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What Is a Tuyau?

Sandi Johnson
Sandi Johnson

In French, tuyau means pipe or conduit. Literally then, a tuyau is almost any type of rigid or flexible pipe. More commonly, however, a tuyau references a specific hydrostatic pressure mechanism involving underwater pipes and a plenum chamber to supply compressed air to operate machinery. The mechanism was used as an early forge device by Romans and greatly changed how iron was processed in ancient times. Compression from a tuyau functioned much like bellows in more modern forges.

Roman iron-working forges further developed the device over the centuries, with some forges featuring tuyaux with water-powered hammers to work molten iron ore. Since the device had no real moving parts or wearable seals, it was easy to set up near streams and other bodies of water. Deep water allowed the tuyau to produce higher compression and therefore, more power. Compressed air from a pipe-only based water system is cool and surprisingly dry, in spite of being derived from water.


As for specific construction, both ancient and modern tuyaux feature a pipe with internal nozzles, placed with one end facing upstream. Water flows into the pipe while the nozzles help to create more air bubbles in the incoming water. Increasing the water inside the pipe results in the pipe sinking deeper into the water, thus increasing hydrostatic pressure. Gravity, water depth, and water temperature all factored into how much pressure is produced during this process.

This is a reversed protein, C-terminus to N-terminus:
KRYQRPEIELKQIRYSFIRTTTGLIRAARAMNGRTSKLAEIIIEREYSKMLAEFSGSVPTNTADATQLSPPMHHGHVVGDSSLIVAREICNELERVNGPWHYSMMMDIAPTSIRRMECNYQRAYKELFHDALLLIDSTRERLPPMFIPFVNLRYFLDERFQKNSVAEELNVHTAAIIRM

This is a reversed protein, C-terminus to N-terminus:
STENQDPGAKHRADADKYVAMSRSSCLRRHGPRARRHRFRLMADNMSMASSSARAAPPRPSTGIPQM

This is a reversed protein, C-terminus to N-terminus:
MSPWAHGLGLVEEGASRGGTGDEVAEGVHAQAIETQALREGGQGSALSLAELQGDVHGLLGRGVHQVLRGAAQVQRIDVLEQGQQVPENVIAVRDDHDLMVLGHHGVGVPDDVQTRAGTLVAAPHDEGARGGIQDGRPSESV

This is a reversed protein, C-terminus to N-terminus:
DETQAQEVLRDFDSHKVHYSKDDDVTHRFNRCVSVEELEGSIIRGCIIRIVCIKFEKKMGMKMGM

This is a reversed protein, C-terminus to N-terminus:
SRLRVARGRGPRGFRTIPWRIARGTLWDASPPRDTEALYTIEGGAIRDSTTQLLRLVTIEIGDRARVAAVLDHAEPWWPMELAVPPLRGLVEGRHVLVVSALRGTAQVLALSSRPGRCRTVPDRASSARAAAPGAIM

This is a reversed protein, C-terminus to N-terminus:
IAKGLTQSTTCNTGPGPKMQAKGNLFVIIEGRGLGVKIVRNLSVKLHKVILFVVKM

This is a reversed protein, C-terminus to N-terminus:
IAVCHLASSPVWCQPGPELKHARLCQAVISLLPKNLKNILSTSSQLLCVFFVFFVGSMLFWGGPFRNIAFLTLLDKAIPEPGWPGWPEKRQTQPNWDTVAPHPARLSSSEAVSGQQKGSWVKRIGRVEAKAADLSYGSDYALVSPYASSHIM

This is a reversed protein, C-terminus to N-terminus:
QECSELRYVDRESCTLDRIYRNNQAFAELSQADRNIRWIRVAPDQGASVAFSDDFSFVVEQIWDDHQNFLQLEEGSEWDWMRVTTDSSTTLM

At the opposite end of the pipe, a small plenum chamber attracts the air bubbles and forces water flow sideways. Higher hydrostatic pressure increases the number of air bubbles pushed into the plenum chamber. Air bubbles inside the plenum chamber pop as a result of changing pressures, supplying compressed air that can be fed through another pipe to power forges, water hammers, and other mechanisms. Once air bubbles pop, the hydrostatic pressure in the tuyau decreases, the pipe rises, and the process repeats.

Decreasing hydrostatic pressure combined with the release of compressed air powers the necessary water discharge during the final processing phase of a tuyau system. Pipes rise out of the water as pressure drops, in order to pump water back into the stream. Each step of the process repeats and overlaps, providing a consistent supply of compressed air. While consistent in terms of supply, the force or pressure of compressed air delivery is not always as consistent.

Use of a tuyau system helped to change the placement of iron-working operations in Roman times. Rather than focusing on supplies for fires and thus locating forges near forests or coal supplies, operations could instead focus on power generation. Understandably, forges were thus moved closer to streams and other bodies of water with a good current in order to take advantage of falling water systems like a tuyau. Many improvements over the centuries came from modifying water-power systems used in mills and other industries.

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